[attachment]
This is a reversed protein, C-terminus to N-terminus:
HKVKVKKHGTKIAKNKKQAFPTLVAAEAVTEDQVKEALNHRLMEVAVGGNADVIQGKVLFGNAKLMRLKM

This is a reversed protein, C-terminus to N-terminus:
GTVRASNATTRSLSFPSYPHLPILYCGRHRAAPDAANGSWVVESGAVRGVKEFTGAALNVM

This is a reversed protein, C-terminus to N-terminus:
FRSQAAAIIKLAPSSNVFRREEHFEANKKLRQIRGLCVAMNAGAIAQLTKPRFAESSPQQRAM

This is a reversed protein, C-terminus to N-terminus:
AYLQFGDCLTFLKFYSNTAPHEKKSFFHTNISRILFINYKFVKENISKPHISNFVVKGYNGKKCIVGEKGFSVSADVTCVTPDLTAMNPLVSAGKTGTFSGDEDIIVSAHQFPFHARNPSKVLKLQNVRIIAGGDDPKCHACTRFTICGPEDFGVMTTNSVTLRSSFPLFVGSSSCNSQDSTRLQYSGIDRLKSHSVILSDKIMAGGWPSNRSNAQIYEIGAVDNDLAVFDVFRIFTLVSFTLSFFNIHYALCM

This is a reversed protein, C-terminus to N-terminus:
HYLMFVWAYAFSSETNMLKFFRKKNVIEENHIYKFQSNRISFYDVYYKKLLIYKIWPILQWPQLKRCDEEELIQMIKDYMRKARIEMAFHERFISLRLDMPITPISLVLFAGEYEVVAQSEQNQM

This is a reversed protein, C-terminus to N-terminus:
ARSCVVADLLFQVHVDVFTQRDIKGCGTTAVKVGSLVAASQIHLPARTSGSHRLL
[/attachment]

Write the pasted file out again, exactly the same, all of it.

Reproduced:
This is a reversed protein, C-terminus to N-terminus:
HKVKVKKHGTKIAKNKKQAFPTLVAAEAVTEDQVKEALNHRLMEVAVGGNADVIQGKVLFGNAKLMRLKM

This is a reversed protein, C-terminus to N-terminus:
GTVRASNATTRSLSFPSYPHLPILYCGRHRAAPDAANGSWVVESGAVRGVKEFTGAALNVM

This is a reversed protein, C-terminus to N-terminus:
FRSQAAAIIKLAPSSNVFRREEHFEANKKLRQIRGLCVAMNAGAIAQLTKPRFAESSPQQRAM

This is a reversed protein, C-terminus to N-terminus:
AYLQFGDCLTFLKFYSNTAPHEKKSFFHTNISRILFINYKFVKENISKPHISNFVVKGYNGKKCIVGEKGFSVSADVTCVTPDLTAMNPLVSAGKTGTFSGDEDIIVSAHQFPFHARNPSKVLKLQNVRIIAGGDDPKCHACTRFTICGPEDFGVMTTNSVTLRSSFPLFVGSSSCNSQDSTRLQYSGIDRLKSHSVILSDKIMAGGWPSNRSNAQIYEIGAVDNDLAVFDVFRIFTLVSFTLSFFNIHYALCM

This is a reversed protein, C-terminus to N-terminus:
HYLMFVWAYAFSSETNMLKFFRKKNVIEENHIYKFQSNRISFYDVYYKKLLIYKIWPILQWPQLKRCDEEELIQMIKDYMRKARIEMAFHERFISLRLDMPITPISLVLFAGEYEVVAQSEQNQM

This is a reversed protein, C-terminus to N-terminus:
ARSCVVADLLFQVHVDVFTQRDIKGCGTTAVKVGSLVAASQIHLPARTSGSHRLL